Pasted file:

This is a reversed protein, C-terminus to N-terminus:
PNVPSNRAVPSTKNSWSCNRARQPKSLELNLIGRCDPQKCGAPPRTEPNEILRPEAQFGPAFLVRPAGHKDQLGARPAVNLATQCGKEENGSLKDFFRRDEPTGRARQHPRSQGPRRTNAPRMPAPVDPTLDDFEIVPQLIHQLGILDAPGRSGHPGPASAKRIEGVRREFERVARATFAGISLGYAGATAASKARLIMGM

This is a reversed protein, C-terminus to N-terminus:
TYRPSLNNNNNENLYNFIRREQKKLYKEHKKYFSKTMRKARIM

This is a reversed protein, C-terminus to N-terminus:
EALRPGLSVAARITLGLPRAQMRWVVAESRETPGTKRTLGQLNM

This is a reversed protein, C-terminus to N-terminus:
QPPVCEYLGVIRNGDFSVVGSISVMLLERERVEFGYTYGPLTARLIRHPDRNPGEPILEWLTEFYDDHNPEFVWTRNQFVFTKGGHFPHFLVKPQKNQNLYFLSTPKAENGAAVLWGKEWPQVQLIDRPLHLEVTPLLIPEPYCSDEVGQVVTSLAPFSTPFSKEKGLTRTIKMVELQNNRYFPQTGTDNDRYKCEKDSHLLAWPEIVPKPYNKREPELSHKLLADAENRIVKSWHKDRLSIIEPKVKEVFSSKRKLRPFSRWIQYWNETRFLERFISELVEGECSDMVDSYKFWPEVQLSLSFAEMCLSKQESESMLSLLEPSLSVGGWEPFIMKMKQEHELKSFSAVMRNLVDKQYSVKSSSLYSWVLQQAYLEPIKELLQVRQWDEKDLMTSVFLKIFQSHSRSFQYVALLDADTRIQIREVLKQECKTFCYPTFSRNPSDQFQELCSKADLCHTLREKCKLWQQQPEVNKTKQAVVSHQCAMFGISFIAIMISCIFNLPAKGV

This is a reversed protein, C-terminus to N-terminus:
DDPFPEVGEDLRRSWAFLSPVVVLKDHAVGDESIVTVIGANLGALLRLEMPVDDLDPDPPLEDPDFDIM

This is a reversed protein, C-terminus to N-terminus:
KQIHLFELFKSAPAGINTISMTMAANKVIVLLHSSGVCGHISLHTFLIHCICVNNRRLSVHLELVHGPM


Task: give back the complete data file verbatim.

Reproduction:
This is a reversed protein, C-terminus to N-terminus:
PNVPSNRAVPSTKNSWSCNRARQPKSLELNLIGRCDPQKCGAPPRTEPNEILRPEAQFGPAFLVRPAGHKDQLGARPAVNLATQCGKEENGSLKDFFRRDEPTGRARQHPRSQGPRRTNAPRMPAPVDPTLDDFEIVPQLIHQLGILDAPGRSGHPGPASAKRIEGVRREFERVARATFAGISLGYAGATAASKARLIMGM

This is a reversed protein, C-terminus to N-terminus:
TYRPSLNNNNNENLYNFIRREQKKLYKEHKKYFSKTMRKARIM

This is a reversed protein, C-terminus to N-terminus:
EALRPGLSVAARITLGLPRAQMRWVVAESRETPGTKRTLGQLNM

This is a reversed protein, C-terminus to N-terminus:
QPPVCEYLGVIRNGDFSVVGSISVMLLERERVEFGYTYGPLTARLIRHPDRNPGEPILEWLTEFYDDHNPEFVWTRNQFVFTKGGHFPHFLVKPQKNQNLYFLSTPKAENGAAVLWGKEWPQVQLIDRPLHLEVTPLLIPEPYCSDEVGQVVTSLAPFSTPFSKEKGLTRTIKMVELQNNRYFPQTGTDNDRYKCEKDSHLLAWPEIVPKPYNKREPELSHKLLADAENRIVKSWHKDRLSIIEPKVKEVFSSKRKLRPFSRWIQYWNETRFLERFISELVEGECSDMVDSYKFWPEVQLSLSFAEMCLSKQESESMLSLLEPSLSVGGWEPFIMKMKQEHELKSFSAVMRNLVDKQYSVKSSSLYSWVLQQAYLEPIKELLQVRQWDEKDLMTSVFLKIFQSHSRSFQYVALLDADTRIQIREVLKQECKTFCYPTFSRNPSDQFQELCSKADLCHTLREKCKLWQQQPEVNKTKQAVVSHQCAMFGISFIAIMISCIFNLPAKGV

This is a reversed protein, C-terminus to N-terminus:
DDPFPEVGEDLRRSWAFLSPVVVLKDHAVGDESIVTVIGANLGALLRLEMPVDDLDPDPPLEDPDFDIM

This is a reversed protein, C-terminus to N-terminus:
KQIHLFELFKSAPAGINTISMTMAANKVIVLLHSSGVCGHISLHTFLIHCICVNNRRLSVHLELVHGPM